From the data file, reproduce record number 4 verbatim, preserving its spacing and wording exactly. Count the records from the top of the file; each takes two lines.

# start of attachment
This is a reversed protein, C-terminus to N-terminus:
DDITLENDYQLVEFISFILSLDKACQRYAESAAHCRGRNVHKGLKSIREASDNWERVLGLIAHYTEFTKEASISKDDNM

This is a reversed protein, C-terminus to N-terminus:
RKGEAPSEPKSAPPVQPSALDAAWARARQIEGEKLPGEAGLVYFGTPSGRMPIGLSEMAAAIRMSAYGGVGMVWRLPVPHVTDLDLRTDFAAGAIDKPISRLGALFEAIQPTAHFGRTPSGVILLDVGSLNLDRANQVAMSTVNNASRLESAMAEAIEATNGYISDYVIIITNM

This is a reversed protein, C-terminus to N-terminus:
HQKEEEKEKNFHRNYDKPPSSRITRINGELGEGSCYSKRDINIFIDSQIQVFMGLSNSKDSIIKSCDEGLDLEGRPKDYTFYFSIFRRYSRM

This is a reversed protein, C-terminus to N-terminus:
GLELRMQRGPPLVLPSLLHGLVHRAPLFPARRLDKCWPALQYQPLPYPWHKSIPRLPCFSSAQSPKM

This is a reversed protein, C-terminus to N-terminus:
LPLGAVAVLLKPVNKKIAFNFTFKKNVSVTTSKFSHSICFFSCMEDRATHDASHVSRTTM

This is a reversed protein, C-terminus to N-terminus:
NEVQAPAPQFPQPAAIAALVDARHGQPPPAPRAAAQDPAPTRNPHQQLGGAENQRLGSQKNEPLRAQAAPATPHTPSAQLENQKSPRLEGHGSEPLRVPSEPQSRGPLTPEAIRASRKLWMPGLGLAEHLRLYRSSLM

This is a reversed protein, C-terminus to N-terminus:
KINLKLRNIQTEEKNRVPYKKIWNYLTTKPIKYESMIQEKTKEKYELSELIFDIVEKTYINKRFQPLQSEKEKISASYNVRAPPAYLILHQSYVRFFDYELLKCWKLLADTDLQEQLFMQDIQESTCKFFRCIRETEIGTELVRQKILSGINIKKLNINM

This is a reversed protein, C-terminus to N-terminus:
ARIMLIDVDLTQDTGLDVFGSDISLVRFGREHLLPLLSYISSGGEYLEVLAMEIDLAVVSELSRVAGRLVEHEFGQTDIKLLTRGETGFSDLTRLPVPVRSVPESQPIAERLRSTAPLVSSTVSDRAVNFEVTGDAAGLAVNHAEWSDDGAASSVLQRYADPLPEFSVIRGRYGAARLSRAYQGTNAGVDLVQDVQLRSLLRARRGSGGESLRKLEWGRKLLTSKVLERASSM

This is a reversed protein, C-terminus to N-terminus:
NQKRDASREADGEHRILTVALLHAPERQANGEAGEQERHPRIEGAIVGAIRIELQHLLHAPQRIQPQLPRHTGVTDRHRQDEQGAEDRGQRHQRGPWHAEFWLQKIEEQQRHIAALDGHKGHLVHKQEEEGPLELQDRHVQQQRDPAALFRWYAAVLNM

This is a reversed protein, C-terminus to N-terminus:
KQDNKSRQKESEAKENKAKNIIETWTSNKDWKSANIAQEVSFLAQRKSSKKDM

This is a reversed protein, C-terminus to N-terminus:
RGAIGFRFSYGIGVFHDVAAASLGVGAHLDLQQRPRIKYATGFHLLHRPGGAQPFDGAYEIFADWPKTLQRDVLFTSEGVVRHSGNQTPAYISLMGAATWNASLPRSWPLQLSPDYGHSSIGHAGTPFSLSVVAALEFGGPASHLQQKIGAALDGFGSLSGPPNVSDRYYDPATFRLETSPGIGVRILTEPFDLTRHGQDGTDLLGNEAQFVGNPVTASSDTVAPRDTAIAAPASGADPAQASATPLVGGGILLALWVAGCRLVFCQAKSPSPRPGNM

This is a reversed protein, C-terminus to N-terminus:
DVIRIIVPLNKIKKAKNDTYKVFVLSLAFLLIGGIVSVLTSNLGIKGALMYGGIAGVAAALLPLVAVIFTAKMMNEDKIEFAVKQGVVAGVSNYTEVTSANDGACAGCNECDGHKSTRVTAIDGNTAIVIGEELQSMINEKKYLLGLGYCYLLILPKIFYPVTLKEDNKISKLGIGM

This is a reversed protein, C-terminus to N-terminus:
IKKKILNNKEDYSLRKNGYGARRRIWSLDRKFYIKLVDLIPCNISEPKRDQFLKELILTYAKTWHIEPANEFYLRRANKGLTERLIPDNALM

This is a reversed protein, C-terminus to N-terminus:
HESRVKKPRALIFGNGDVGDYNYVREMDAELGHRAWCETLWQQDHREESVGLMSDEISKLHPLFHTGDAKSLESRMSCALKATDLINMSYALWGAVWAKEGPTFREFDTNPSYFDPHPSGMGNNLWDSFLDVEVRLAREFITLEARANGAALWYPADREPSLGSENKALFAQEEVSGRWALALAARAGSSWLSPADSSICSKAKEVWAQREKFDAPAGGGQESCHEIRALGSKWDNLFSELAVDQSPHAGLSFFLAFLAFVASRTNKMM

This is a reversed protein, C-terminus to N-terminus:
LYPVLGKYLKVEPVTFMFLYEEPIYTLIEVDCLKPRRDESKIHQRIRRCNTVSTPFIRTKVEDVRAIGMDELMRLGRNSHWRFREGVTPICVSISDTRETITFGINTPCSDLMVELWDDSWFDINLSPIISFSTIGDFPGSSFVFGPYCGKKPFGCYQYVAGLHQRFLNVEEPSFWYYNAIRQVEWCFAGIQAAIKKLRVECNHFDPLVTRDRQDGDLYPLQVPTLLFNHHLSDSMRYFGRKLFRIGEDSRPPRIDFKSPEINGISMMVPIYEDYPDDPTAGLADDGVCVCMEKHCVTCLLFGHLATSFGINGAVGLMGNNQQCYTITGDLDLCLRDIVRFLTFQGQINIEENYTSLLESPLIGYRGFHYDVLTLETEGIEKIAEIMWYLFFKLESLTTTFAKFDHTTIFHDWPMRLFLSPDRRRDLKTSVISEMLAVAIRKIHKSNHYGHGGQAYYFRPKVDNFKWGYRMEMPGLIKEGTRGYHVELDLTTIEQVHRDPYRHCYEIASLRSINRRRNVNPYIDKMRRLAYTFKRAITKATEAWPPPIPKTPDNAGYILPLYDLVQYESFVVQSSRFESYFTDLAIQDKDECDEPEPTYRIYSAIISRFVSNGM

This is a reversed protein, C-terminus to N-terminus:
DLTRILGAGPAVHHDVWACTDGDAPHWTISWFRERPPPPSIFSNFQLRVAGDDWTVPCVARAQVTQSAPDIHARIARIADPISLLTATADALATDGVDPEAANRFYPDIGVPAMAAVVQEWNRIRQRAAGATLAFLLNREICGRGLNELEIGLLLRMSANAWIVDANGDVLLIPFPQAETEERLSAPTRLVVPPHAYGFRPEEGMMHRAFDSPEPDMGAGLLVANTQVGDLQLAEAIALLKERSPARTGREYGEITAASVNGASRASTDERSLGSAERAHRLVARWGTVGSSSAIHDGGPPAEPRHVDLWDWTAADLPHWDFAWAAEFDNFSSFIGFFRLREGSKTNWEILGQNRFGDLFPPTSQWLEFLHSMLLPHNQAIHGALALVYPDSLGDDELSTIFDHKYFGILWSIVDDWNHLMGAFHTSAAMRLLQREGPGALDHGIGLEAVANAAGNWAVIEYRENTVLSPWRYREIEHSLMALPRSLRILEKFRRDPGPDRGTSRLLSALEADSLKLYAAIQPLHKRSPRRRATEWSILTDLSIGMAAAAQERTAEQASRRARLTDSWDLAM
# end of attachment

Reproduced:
This is a reversed protein, C-terminus to N-terminus:
GLELRMQRGPPLVLPSLLHGLVHRAPLFPARRLDKCWPALQYQPLPYPWHKSIPRLPCFSSAQSPKM